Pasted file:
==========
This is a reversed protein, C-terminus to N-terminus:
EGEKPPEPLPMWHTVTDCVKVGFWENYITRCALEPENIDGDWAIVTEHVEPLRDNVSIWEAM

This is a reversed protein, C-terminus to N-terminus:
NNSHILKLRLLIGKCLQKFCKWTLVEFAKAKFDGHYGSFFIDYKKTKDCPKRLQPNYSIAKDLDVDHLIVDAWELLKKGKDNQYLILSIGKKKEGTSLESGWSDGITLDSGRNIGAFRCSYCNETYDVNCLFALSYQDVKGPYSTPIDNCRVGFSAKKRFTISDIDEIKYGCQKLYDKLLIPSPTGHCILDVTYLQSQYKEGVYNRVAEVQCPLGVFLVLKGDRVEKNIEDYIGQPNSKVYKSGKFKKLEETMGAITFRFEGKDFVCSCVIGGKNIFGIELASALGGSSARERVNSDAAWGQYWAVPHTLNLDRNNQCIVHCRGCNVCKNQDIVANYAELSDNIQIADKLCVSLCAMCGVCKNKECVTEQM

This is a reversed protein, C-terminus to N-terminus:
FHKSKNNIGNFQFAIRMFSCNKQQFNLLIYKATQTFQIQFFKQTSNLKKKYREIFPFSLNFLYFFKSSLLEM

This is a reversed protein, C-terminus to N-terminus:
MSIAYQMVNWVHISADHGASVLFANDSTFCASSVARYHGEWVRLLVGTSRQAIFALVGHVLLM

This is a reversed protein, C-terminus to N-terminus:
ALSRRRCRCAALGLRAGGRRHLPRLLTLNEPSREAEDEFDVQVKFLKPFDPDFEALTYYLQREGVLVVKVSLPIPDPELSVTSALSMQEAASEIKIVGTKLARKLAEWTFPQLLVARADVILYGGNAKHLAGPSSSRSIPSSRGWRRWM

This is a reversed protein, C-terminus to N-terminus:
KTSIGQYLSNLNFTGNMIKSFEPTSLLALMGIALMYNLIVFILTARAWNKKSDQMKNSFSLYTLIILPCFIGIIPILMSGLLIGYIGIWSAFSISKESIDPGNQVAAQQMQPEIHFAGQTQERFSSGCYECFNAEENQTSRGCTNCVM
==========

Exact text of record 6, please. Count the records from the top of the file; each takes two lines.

This is a reversed protein, C-terminus to N-terminus:
KTSIGQYLSNLNFTGNMIKSFEPTSLLALMGIALMYNLIVFILTARAWNKKSDQMKNSFSLYTLIILPCFIGIIPILMSGLLIGYIGIWSAFSISKESIDPGNQVAAQQMQPEIHFAGQTQERFSSGCYECFNAEENQTSRGCTNCVM